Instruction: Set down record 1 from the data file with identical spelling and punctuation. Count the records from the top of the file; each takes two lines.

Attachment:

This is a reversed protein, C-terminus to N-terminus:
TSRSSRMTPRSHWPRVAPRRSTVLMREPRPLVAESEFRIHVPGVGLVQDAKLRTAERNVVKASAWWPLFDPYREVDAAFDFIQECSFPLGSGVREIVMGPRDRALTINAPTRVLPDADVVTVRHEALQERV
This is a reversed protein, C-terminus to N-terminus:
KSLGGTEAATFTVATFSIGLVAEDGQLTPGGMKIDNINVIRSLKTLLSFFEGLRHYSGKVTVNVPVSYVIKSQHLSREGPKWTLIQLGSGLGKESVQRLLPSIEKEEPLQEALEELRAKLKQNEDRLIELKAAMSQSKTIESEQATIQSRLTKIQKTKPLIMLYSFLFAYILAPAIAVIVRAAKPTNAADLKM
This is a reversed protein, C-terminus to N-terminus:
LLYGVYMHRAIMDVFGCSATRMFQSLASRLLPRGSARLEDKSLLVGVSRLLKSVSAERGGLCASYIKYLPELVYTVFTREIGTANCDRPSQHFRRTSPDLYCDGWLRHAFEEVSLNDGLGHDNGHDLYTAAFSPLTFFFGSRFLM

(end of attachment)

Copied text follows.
This is a reversed protein, C-terminus to N-terminus:
TSRSSRMTPRSHWPRVAPRRSTVLMREPRPLVAESEFRIHVPGVGLVQDAKLRTAERNVVKASAWWPLFDPYREVDAAFDFIQECSFPLGSGVREIVMGPRDRALTINAPTRVLPDADVVTVRHEALQERV